"Oh, so they have the internet on computers now?" Homer Jay Simpson
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Note: this page describes the free version (v2.0) of Twizla. Details of the latest version (Twizla 3) can be found here: Twizla 3 page
Download Twizla 2
Note that Twizla 2 was developed for Windows XP. It has been tested, and runs successfully, under Vista and Windows 7, apart from being unable to display the Help file. This was written with the Windows Help system, which is no longer supported in Vista/Windows 7. A new version is being developed to fix this problem.
Click the following link to download the 5.2MB installation file. Install Twizla 2 by running the downloaded file:
Download Twizla 2
Read the latest release notes here:
Release notes (v2.00)
Note: if you have security issues with your browser when downloading the above .exe file, the following link is to the same file in a zipped archive; you should be able to download this file with no problems, but you will need to extract the .exe file from the archive after downloading:
Download Twizla 2 (zipped)
Twizla 2 is a free multimedia entertainment for Windows XP. It creates displays with dynamic, evolving colours and visual effects, accompanied by music and sound. A variety of preset displays is provided, together with an editor for creating your own displays. For more information, please see the Twizla 2 FAQ.
System requirements:
WindowsXP; soundcard with 44.1 KHz, stereo wave output, and MIDI playback with a GM instrument set.
Use the link at the top of this page to download the file twizla_install_v200.exe, a 5.13MB, digitally-signed, self-extracting and installing compressed file. Run the downloaded file to install Twizla 2 on your computer. (Note that you must have Administrator's rights in Windows XP). The software can be uninstalled using "Add/Remove Programs" from Windows Control Panel.
Registration and licensing:
Twizla 2 is free, and may be freely used and distributed. However, the copyright remains with the author
Screen shot
Main window
Main window
Twizla 2 FAQ
What is Twizla 2?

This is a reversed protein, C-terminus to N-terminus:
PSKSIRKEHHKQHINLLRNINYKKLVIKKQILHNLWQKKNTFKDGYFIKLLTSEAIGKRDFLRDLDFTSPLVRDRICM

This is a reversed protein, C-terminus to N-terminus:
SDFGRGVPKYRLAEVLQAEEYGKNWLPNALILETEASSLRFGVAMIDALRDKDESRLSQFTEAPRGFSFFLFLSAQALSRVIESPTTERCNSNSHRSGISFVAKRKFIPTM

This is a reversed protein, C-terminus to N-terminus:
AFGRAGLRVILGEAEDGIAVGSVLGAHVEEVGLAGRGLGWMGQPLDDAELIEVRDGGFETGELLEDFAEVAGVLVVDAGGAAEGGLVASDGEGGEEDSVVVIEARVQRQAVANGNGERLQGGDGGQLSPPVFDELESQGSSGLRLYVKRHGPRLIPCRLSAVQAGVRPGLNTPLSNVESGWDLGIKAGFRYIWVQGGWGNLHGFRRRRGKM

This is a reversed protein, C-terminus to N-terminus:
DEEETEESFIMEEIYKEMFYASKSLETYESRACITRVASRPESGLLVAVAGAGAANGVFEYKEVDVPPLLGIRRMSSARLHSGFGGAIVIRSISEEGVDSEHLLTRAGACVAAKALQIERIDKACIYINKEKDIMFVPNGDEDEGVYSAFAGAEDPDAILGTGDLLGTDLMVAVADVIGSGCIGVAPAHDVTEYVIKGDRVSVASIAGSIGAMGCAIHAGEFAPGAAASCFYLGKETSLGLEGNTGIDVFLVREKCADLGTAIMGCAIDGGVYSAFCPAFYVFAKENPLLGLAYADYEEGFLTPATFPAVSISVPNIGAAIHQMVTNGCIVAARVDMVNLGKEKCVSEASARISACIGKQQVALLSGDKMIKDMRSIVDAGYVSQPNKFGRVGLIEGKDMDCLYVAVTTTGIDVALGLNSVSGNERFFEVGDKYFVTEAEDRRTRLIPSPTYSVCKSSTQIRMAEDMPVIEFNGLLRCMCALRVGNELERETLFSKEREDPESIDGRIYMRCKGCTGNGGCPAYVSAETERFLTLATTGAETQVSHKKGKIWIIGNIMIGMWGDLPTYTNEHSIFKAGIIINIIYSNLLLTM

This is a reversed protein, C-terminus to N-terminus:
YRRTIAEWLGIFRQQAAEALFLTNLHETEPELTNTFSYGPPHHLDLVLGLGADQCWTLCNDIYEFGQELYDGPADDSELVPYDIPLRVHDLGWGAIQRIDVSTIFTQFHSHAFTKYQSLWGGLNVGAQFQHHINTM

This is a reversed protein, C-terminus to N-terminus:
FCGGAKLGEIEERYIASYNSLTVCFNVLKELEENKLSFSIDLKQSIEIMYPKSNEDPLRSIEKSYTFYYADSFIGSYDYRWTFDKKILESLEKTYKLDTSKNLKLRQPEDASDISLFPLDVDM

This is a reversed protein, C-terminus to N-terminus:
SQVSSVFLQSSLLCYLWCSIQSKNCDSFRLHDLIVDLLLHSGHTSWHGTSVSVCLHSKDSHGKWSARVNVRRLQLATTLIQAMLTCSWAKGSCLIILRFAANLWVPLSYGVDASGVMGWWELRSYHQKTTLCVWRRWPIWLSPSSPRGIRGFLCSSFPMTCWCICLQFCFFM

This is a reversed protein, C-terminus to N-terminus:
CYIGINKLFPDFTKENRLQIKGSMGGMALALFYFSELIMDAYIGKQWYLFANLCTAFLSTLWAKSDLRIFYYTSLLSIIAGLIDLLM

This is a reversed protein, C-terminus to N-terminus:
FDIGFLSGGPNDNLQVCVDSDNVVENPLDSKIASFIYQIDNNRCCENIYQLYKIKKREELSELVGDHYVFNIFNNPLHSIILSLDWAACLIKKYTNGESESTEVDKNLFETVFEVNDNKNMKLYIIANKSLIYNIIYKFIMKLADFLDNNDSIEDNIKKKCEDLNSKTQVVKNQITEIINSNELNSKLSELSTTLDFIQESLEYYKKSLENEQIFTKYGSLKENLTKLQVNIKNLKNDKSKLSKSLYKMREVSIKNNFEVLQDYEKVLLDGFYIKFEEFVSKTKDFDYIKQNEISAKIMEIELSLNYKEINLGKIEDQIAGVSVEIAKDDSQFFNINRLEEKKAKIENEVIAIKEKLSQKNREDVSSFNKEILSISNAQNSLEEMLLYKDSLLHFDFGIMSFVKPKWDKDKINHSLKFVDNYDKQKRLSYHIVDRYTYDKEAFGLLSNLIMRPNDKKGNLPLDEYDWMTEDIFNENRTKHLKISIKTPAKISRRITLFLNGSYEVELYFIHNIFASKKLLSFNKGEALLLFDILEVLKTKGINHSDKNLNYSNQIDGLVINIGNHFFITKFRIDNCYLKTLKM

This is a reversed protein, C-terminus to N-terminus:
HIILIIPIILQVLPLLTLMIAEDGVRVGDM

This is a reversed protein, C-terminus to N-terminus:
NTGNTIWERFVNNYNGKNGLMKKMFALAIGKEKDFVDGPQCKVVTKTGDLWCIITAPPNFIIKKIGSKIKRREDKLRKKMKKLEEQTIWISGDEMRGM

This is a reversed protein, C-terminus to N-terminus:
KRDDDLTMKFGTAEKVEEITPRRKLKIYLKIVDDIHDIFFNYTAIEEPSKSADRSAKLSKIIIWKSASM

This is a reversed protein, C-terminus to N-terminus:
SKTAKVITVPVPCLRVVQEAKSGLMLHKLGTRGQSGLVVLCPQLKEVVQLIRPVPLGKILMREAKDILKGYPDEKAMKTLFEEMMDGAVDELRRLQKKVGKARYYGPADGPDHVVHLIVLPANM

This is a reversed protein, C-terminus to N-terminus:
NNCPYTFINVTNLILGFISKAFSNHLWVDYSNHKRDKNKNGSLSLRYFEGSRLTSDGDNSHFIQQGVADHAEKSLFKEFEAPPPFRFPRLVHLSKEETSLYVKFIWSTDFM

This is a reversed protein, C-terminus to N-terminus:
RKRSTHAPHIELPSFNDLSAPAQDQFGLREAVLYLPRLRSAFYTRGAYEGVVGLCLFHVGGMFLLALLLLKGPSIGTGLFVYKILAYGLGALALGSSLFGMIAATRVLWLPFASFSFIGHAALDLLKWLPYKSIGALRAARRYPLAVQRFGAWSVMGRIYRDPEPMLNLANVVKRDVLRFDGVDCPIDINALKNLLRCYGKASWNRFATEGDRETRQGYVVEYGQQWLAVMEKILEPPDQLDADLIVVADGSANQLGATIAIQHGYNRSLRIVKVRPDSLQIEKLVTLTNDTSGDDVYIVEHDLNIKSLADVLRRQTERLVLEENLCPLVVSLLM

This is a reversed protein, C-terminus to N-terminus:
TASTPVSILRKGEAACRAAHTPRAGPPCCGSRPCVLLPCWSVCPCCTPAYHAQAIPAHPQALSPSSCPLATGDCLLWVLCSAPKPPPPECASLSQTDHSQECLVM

Twizla 2 creates displays with dynamic, evolving colours and visual effects, accompanied by music and sound. Twizla 2 includes a variety of preset displays; you can also create your own displays, which can be saved as Twizla 2 files and exchanged with other users. The flickering patterns create a pleasant, strobe-like effect and can be enjoyed simply as entertainment. However, the flickering occurs in the same frequency range (1 to 20 Hz.) used to categorize electrical activity in the brain (alpha, beta, delta and theta waves), and one of the audio outputs is a Binaural Beat which tracks the flicker rate. Thus Twizla 2 may be used as a tool to experiment with so-called brainwave entrainment.
How does Twizla 2 work?
Twizla 2 displays are based on a grid of rectangular cells. Patterns of cells are defined on this grid (see the screen shot), up to 14 patterns per display. Each pattern is controlled by several envelopes which define how its colours and flicker rate evolve over time. When the display is run, the cells are made to flicker at the frequencies defined by their envelope. Many of the visual effects are achieved by applying similar envelopes to patterns, slightly offset either in time or amplitude. Sound output from Twizla 2 is from one or more sources:
1) A Binaural Beat, generated by Twizla 2, tracking the flicker rate of a designated pattern.
2) A MIDI file associated with the display.
3) An OGG file associated with the display.
Can I create my own displays?
Yes. Twizla 2 contains an editor for creating your own displays. You can build a display from scratch, or base your design on an existing preset. Twizla 2 can also scan the content of a MIDI file and automatically create a display based on the musical content of the file. The parameters for displays you create can be saved as Twizla 2 (.twz) files.
What are Binaural Beats?
The visual flickering in Twizla 2 uses frequencies in the range from 1 to 20 Hz, well outside the normal audio frequency range. A tone played at these frequencies would be perceived as a series of clicks.
Binaural beats simulate these low frequencies by playing an audio frequency stereo tone, with the frequency of the two channels differing by the required low frequency. For example, using Middle C (261.63 Hz.) as the carrier frequency, if the left channel plays 256.63 Hz. and the right channel 266.63 Hz., a binaural beat at 10 Hz. will be produced. Low frequency (1 to 5 Hz.) beats are perceived as a stereo phasing effect, high frequency ones as a tremolo effect.